Naked Hands2Now Billy is overcome with the desire for revenge, and to make his threat come true. He goes at once to the home of Rodney, where a butler in terrible blackface lets him in and shows him to his master. Billy and Rodney fight, Rodney tries to get a gun, then tries to run, and finally starts throwing anything he can get his hands on to try to stop Billy, smashing up his own house in the process. The fight is prolonged, and intercut with Rodney’s wife and butler trying to break down the door to get in, finally, they do and a tiny child runs in as Billy closes his hands on the throat of his nemesis: “Please don’t hurt my daddy.” Billy suddenly becomes aware of what he is doing and backs off in horror, while the family tries to revive Rodney. Billy collects his hat and coat and leaves them in the shambles of the living room.

Naked Hands3Again, I think it is Anderson’s acting that carries this movie, although compared with the shorts I’ve reviewed up to now, it is well-shot and edited, and we do get somewhat more interesting performances from the supporting cast, especially Rodney Hildebrand. I also liked how the visuals contrasted the openness of the West with the closed and sometimes claustrophobic spaces of the East. While the West is empty and spacious, the “city” is crowded with things and people. There are minimal close-ups, so Anderson must show his feelings in a big way that sometimes seems to overwhelm the moment. When he backs off from fighting Rodney at the end, for example, his stunned look and frozen body language seems to drag out the situation rather than resolve it, although we do understand how horrified he is by his own actions. That fight includes probably the best stunts I’ve seen in any Broncho Billy movie, perhaps he’d taken advantage of over a year of having Charlie Chaplin as an employee to pick up a few tricks. In some ways, this was probably the masterpiece of his career, and it does deserve a look by any fan of silent Westerns. On the other hand, I wouldn’t put it in the same category with the best work being done by DeMille, Chaplin, and others in Hollywood by this time, and it may be that Broncho Billy’s day ended about when it needed to so that others could advance the art past his level.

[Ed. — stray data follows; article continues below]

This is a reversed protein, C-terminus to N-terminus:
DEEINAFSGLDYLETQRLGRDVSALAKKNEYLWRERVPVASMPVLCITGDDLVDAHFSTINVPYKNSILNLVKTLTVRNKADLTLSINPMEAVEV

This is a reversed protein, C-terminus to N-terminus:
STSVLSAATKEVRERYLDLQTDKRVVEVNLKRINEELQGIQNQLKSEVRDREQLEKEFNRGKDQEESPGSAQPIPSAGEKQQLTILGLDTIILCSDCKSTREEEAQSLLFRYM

Director: Gilbert M. “Broncho Billy” Anderson

Camera: Unknown

Starring: Gilbert M. “Broncho Billy” Anderson, Ruth Saville, Rodney Hildebrand, Harry Todd, Lee Willard

Run Time: 30 Min

I have not found this movie on the Internet for free. If you can, please comment below.

Avenue de l’Opera (1900)

When I first watched this one-minute film, I was inclined the think it was a mistake: someone had found a print that was reversed from the original and made the whole appear to run backward. Since my copy came without comment or explanatory note for this, it just reminded me that projectionists in the early years had to freedom to roll films forwards or backwards, fast or slow, at their own discretion.

What we see is a nicely framed image of a bustling Parisian street, which may well still be recognizable to the jet set as the Avenue de l’Opera, built in the 19th century to be a major thoroughfare and cultural center. The thing is, all the traffic and the people are going backwards. As if it weren’t obvious enough, the Gaumont release I watched plays the music backwards as well.

Avenue de lOperaWe’re so used to seeing movies shown in reverse now that it just seems weird to make a point out of it, but from what I’ve been able to find out about this movie, this is how it was intended to be released. Again, I find it hard to believe that audiences hadn’t already seen this, as a result of projectionists running films backward (when I was little and they showed us movies in 16mm at school, this was what we all clamored for), but it’s just possible that it was still rare enough to be a novelty in 1900.

Director: Alice Guy

Camera: Unknown (Possibly Alice Guy)

Starring: Unknown

Run Time: 57 secs

You can watch it for free: here.